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Camp Douglas, where ten percent of the prisoners died one month In February, 1863, out of 3,884 prisoners, 387 died at Camp Douglas in Chicago, or almost exactly ten per cent., a mortality rate for one month not reached by any other large prison during the war. The Camp was on low ground, the drainage bad, and conditions generally were unsanitary. Its abandonment as a prison was urged by President H. W. Bellows of the Sanitary Commission. It is hard for us to realize, as we look at this group of apparently hale and hearty young men, how great a toll death took by reason of the ignorance or indifference of their keepers. It was no contemplated part of the war to allow such things to happen, but those in charge of the prisoners were often hampered by lack of appropriations and delay in delivering supplies. The question of the proper feeding and adequate housing of prisoners in sanitary surroundings remained unsolved by either side until the close of the protracted conflict.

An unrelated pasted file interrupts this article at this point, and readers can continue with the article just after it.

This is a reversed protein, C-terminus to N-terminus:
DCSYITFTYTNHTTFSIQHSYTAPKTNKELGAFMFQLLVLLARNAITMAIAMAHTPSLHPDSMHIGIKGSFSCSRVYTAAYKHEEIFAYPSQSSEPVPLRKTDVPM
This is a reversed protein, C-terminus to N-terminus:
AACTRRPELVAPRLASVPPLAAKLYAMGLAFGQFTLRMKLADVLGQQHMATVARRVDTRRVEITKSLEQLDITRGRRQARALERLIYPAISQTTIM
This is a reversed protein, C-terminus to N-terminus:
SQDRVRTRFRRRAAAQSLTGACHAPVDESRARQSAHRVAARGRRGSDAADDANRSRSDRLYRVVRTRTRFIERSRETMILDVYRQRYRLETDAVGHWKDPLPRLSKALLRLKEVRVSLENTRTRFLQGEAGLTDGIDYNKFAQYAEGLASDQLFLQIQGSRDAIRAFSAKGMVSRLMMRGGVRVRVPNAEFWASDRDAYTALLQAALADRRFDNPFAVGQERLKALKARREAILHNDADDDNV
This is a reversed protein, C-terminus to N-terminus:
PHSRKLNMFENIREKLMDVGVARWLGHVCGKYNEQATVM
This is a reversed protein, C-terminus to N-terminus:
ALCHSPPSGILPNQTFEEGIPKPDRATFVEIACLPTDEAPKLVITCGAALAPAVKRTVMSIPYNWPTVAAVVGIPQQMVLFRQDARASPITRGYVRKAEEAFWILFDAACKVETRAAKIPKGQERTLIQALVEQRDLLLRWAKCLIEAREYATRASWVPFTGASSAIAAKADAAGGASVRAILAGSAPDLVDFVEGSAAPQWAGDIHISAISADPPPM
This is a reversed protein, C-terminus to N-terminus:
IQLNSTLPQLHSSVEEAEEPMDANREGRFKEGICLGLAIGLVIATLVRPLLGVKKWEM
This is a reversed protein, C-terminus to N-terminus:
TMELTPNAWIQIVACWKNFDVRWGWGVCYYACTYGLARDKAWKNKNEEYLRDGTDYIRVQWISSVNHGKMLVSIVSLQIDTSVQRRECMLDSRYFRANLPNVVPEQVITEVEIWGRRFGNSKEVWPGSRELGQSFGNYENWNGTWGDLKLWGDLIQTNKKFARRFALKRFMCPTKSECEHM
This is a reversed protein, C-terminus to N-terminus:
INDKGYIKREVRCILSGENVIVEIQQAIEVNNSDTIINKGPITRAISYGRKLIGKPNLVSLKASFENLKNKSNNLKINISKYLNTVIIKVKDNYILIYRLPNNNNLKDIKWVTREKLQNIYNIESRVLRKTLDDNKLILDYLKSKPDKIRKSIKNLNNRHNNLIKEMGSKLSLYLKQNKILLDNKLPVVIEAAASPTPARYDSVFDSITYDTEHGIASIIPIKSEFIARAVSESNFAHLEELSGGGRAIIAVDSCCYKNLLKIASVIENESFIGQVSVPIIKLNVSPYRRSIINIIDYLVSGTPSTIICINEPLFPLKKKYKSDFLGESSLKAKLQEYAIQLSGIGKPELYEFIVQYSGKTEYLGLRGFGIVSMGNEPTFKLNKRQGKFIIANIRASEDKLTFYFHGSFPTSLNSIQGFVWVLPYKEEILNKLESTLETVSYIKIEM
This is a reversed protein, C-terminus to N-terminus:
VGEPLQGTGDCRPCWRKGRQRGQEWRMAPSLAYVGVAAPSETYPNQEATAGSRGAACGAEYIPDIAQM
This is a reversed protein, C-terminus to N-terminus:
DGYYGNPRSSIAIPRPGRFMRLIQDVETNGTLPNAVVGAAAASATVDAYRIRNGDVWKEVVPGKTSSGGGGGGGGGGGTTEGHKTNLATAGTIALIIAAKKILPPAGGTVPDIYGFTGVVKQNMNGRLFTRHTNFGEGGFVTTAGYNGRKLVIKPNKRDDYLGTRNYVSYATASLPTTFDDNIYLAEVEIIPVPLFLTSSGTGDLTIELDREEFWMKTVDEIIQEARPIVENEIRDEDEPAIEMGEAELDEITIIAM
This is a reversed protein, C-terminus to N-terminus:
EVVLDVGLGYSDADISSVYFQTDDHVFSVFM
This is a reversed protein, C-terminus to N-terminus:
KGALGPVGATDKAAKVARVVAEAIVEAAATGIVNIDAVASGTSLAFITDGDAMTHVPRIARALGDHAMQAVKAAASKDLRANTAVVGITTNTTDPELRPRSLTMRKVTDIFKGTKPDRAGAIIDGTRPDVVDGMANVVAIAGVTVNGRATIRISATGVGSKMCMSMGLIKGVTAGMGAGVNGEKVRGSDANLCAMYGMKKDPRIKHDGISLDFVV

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February, 1863 AD (1)
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